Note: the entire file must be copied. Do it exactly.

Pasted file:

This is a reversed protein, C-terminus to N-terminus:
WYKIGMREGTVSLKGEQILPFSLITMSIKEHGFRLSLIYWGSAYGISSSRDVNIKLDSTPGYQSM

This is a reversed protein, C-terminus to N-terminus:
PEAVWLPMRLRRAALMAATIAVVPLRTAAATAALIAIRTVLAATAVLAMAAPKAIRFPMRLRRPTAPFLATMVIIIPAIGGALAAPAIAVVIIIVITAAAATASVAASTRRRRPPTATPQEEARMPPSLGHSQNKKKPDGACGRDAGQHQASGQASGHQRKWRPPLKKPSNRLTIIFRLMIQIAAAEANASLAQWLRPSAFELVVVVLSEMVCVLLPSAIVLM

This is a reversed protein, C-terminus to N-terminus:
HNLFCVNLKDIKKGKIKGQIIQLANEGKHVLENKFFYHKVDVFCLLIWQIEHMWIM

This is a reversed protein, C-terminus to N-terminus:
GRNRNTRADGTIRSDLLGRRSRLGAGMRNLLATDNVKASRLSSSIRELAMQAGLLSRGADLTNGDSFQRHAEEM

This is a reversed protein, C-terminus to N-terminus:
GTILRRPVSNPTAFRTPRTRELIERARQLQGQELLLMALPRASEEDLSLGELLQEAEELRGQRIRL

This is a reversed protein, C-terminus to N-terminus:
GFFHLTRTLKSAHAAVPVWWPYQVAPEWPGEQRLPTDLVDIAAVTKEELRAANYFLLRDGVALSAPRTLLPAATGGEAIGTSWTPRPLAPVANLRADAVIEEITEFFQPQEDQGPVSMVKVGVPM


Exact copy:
This is a reversed protein, C-terminus to N-terminus:
WYKIGMREGTVSLKGEQILPFSLITMSIKEHGFRLSLIYWGSAYGISSSRDVNIKLDSTPGYQSM

This is a reversed protein, C-terminus to N-terminus:
PEAVWLPMRLRRAALMAATIAVVPLRTAAATAALIAIRTVLAATAVLAMAAPKAIRFPMRLRRPTAPFLATMVIIIPAIGGALAAPAIAVVIIIVITAAAATASVAASTRRRRPPTATPQEEARMPPSLGHSQNKKKPDGACGRDAGQHQASGQASGHQRKWRPPLKKPSNRLTIIFRLMIQIAAAEANASLAQWLRPSAFELVVVVLSEMVCVLLPSAIVLM

This is a reversed protein, C-terminus to N-terminus:
HNLFCVNLKDIKKGKIKGQIIQLANEGKHVLENKFFYHKVDVFCLLIWQIEHMWIM

This is a reversed protein, C-terminus to N-terminus:
GRNRNTRADGTIRSDLLGRRSRLGAGMRNLLATDNVKASRLSSSIRELAMQAGLLSRGADLTNGDSFQRHAEEM

This is a reversed protein, C-terminus to N-terminus:
GTILRRPVSNPTAFRTPRTRELIERARQLQGQELLLMALPRASEEDLSLGELLQEAEELRGQRIRL

This is a reversed protein, C-terminus to N-terminus:
GFFHLTRTLKSAHAAVPVWWPYQVAPEWPGEQRLPTDLVDIAAVTKEELRAANYFLLRDGVALSAPRTLLPAATGGEAIGTSWTPRPLAPVANLRADAVIEEITEFFQPQEDQGPVSMVKVGVPM